Let us start with a look at the medieval intellectual formation’s influence on Kadłubek. In addition to the Stoicism of Seneka and Cicero, he was also exposed to two varieties of Neoplatonism: one represented by such writers of late antiquity as Ambrosius Theodosius Macrobius and Martianus Capella (both of the fifth century), and the other modified by Christianity, as exemplified by the writings of St. Augustine and Dionysus Pseudo-Areopagite. In his study of Kadłubek, Professor Korolec argued that Aristotle’s definition of virtue as a rational and prudent choice between two extremes (both considered to be vices) was not Kadłubek’s choice. This definition is only superficially similar to the stoic one: they both stress reason, but in Stoicism it is“cosmic reason.” so to speak, whereas in Aristotle it is a practical and down-to-earth reason. This emphasis is placed on the hierarchy of virtues, while in Neoplatonism a similar hierarchy is assumed with regard to the various groups of virtues. Plato’s moral and political reflection produced the four virtues that were called “cardinal virtues”: prudence, moderation, courage, and justice. It is generally agreed on that Plato regarded justice as the chief virtue, treating the other three as elements of it. In contrast, while Aristotle too distinguished between the kinds of virtues and their relative importance and weight, he treated the intellectual or noetic virtues as superior to the moral ones. The classification of virtues and their gradation was common in ethical reflection in antiquity, the only exception being the Stoics who instead stressed the separate identity of various virtues and their synthesis in Virtue writ large.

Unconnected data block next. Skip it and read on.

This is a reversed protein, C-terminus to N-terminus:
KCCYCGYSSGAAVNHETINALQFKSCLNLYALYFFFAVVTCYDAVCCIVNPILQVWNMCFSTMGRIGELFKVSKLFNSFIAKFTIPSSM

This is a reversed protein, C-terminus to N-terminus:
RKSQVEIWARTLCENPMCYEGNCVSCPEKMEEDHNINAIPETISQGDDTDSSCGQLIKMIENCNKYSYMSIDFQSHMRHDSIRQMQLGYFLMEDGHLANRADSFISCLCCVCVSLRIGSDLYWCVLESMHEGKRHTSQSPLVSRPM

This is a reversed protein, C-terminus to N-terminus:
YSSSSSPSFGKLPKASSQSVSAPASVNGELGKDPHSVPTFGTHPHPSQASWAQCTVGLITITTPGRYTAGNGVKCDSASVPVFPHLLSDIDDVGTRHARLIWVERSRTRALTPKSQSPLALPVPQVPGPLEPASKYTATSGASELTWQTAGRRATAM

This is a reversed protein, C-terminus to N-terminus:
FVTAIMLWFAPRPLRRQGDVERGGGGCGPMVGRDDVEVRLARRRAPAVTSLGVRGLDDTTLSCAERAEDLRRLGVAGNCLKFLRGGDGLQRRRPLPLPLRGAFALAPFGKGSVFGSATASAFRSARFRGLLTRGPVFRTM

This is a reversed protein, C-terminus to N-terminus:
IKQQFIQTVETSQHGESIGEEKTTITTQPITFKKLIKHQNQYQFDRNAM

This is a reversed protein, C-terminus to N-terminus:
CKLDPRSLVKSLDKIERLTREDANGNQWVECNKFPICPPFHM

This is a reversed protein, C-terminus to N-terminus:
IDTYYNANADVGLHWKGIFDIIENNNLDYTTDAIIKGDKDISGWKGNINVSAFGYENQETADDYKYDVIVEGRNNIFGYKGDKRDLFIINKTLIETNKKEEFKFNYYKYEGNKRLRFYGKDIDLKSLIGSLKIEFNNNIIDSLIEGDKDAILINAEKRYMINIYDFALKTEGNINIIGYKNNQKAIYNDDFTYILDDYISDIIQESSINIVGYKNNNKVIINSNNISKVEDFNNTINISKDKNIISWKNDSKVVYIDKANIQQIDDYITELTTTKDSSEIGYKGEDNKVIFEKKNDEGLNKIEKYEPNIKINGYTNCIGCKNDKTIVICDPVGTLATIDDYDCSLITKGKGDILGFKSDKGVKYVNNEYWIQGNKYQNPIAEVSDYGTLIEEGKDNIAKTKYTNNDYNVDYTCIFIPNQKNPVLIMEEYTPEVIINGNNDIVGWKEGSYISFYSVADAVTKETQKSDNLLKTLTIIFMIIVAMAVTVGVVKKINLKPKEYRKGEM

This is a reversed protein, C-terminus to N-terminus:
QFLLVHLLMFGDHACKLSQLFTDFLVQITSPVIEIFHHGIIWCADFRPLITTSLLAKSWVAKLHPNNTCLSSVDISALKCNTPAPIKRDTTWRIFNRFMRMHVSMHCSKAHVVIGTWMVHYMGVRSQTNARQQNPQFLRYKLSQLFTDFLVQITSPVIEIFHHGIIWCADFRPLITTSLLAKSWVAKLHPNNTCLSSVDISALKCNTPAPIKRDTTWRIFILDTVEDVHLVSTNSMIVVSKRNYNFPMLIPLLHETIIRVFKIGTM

In my opinion, these classifications and gradations play only a secondary role in Kadłubek’s Chronicles; however, the names of individual virtues and formulas according to which their gradation has been accomplished show Kadłubek’s indebtedness to Neoplatonic thought. While characterizing one of the main heroes of his Chronicles, Casimir the Just, Kadłubek brings to bear the Plotinian distinction between political and cathartic virtues. He may have learned it from Macrobius or from some other philosopher of the early Middle Ages. Professor Korolec believs that the source was Wilhelm from Auxerre’s work Summa aurea in quattuor libros Sententiarum, because both Kadłubek and Wilhelm classify virtues as external and internal, that is, those that are related to human nature and those issuing from God’s grace and bestowed on an individual. Wilhelm rather than Macrobius seems a more likely source, because Kadłubek does not pay attention to Neoplatonic “higher virtues” that supposedly can be acquired after an individual is “purified” by cathartic virtues. Also, the idea of competition between virtues is characteristic of Kadłubek; this idea relates to his parenetic and biography-oriented writing style. Thus while praising Boleław Krzywousty’s son, Casimir the Just (1138-1194), as a virtuous statesman and unfolding before us an entire range of his virtues, Kadłubek addresses the two virtues of Neoplatonic parentage: “Who is this man who received so great a mind from nature and so much grace from God? At first sight, one cannot guess whether natural or spiritual virtues prevail in him. The two compete in a sisterly fashion, trying to outdo each other but without envy if the other wins. For it is nature that gave him political virtues, while God’s grace allowed him to excel in cathartic ones” (Book IV, 5, 4-5).